Dyeing to make a difference

It’s World Environment Day, and here at Shape of Things to Come HQ we’re trying hard to keep our cynicism in check. Y’see, doing your bit for the planet isn’t exactly a once-per-year event and I tend to get a little frustrated with the types of tokenistic actions these sorts of ‘awareness’ days generate. World Environment Day it remains though, and as I lay in bed this morning, procrastinating over leaving my warm bed to confront the cold, grey morning, I thought about what I could do to mark the day.

It strikes me that today is a good day to initiate change; to think about and alter your lifestyle just a little to shrink your environmental impact. It’s a good day for beginnings, or in my case an ending: I’m stopping dyeing my hair.

It’s something I’ve been thinking about for a few months now, after giving my hair a break from regular chemical baths. I know the ingredients in your average supermarket bottle of hair dye aren’t exactly great for the environment, then there’s the plastic packaging, the money spent and the extra water and electricity used (for the long shower to wash the excess colour out). On top of that there’s some scientific suggestion that the chemicals I’ve been dumping on my head aren’t particularly good for me either, though it’s worth noting that to date there’s no solid evidence of harmful effects of hair dye on human health.

Crater falls

I think I might be better off admiring natural waterfalls instead of creating my own colourful chemical cascades in the shower.

What’s in permanent hair dye that might not be so great?

So giving up on dyeing my hair seems like a better deal for both the planet and my poor scalp, as well as for my wallet. It seems like such a simple thing I can do to make my life a little more sustainable, but I’ve got to admit I’m still a little worried about it.

It’s not just vanity, although I do have a surprising amount of grey coming through these days and I’m really not keen on rocking the two-tone look as the lightened dyed hair grows out. This is the first sustainability decision I’ve made that will affect the way other people perceive me. I’m changing the way I look, showing my greys in a youth-obsessed world and not conforming to societal expectations. Is it ok to rock the greys when you’re single or will I scare potential suitors away with my hippy ways and signs of ageing?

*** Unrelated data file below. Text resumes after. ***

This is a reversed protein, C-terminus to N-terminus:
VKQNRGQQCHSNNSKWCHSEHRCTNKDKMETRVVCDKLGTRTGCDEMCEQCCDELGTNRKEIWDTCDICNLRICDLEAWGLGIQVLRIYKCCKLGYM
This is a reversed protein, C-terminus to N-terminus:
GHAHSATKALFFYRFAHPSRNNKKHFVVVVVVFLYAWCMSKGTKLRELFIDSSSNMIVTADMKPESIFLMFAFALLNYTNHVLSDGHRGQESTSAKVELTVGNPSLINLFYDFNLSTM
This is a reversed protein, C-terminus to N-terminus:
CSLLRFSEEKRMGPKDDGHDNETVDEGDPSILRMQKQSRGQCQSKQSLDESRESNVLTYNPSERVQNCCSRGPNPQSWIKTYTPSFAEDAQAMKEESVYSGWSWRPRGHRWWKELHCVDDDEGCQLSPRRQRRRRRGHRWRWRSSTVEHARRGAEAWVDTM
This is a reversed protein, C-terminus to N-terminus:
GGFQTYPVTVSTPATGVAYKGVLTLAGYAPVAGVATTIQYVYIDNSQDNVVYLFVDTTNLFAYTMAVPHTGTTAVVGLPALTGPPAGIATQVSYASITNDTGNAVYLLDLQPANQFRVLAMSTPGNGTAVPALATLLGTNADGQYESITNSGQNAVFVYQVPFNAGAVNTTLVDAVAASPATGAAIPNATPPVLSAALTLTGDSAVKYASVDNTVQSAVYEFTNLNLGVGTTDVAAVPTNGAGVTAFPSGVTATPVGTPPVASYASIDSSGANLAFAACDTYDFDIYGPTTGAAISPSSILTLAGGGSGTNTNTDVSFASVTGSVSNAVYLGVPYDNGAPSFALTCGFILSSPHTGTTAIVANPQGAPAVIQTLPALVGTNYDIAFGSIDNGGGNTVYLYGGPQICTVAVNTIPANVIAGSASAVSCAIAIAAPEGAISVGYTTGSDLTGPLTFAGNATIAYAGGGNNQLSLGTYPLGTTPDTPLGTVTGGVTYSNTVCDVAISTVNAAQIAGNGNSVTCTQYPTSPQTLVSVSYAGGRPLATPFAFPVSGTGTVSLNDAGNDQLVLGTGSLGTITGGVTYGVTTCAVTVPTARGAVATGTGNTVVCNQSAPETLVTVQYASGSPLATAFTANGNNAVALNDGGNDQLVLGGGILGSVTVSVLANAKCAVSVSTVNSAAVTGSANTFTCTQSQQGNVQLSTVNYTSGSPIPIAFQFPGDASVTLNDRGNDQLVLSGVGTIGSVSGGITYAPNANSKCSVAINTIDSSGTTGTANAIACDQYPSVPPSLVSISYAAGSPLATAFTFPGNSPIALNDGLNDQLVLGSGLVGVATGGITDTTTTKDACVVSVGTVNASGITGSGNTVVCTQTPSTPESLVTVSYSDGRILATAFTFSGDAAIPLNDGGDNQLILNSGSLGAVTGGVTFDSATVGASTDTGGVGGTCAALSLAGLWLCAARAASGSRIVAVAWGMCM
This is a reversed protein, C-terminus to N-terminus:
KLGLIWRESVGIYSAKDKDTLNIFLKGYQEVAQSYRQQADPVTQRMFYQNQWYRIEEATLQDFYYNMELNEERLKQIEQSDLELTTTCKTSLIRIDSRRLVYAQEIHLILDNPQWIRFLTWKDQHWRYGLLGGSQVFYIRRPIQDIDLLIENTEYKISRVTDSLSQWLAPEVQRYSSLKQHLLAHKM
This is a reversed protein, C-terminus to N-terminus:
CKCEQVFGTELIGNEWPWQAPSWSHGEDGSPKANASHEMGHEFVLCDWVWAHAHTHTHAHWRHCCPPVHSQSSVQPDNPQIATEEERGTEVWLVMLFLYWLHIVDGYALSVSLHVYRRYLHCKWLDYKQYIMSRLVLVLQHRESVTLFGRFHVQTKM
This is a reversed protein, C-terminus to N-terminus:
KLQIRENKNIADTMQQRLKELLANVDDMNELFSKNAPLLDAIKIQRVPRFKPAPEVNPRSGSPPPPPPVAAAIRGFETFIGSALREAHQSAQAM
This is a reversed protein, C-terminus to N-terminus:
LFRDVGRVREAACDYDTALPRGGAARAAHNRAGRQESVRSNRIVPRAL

Most of all though I’m going to miss colouring my hair purple-black in the winter. I love the splash of colour against my washed-out winter complexion and just looking a little bit different. Perhaps I’ll give dyeing my hair with henna and indigo a go.


Plant-based dyes might be a better way to go, but they sound like a lot of hard work!

How are you marking World Environment Day this year? Are you embracing the tide of re-usable plastic coffee cups and plant-a-tree give-aways or are you as under-whelmed and cynical as I’ve become? 

Please share your stories of the little ways you’ve lightened your impact a little more permanently.

5 Comments on “Dyeing to make a difference

  1. eeep. This area is where I fail massively in my quest to live as ethically as I can. I don’t think I can give up dying my hair as it always makes me feel good (going to the hairdresser every couple of months is a nice day out for me, usually do a bit of shopping, have lunch, coffee etc) and I feel pretty and shiny when I do it. All silly and self absorbed reasons I know but sometimes I need to do something just for me. I don’t wear makeup or perfume very often (nights out maybe), buy organic personal products and live in Birkenstocks or trainers usually (not into $400 shoes or anything).

    I do respect your decision, I have to say. This world is youth obsessed and it irritates me no end. People get older and it’s not a crime, in fact generally you’re a better, far more interesting and attractive person as you age! The backlash against women lately is really getting to me – our personal appearance, lifestyle choices, weight, all seems to be up for discussion by both genders, the media, research, it’s quite depressing. I mean, I like to look nice but I’m in my 30s and feel like I’m banging my head against a wall sometimes – what’s it going to be like when I’m 50 or older?